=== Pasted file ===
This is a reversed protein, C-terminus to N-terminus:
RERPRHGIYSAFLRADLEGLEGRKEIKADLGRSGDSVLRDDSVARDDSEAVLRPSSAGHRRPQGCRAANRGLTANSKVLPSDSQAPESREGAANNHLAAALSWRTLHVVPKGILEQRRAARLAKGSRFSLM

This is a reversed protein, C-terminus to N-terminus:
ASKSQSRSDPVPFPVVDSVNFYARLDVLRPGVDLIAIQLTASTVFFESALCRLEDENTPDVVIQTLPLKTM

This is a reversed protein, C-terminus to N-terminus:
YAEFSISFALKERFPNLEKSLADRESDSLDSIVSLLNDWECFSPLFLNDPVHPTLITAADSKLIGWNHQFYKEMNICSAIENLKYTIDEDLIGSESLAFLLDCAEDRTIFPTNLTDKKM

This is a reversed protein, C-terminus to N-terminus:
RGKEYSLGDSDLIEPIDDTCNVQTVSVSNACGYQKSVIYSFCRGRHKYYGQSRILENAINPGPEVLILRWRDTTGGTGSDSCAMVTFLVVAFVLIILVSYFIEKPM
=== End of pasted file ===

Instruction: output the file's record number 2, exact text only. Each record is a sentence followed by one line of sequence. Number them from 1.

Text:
This is a reversed protein, C-terminus to N-terminus:
ASKSQSRSDPVPFPVVDSVNFYARLDVLRPGVDLIAIQLTASTVFFESALCRLEDENTPDVVIQTLPLKTM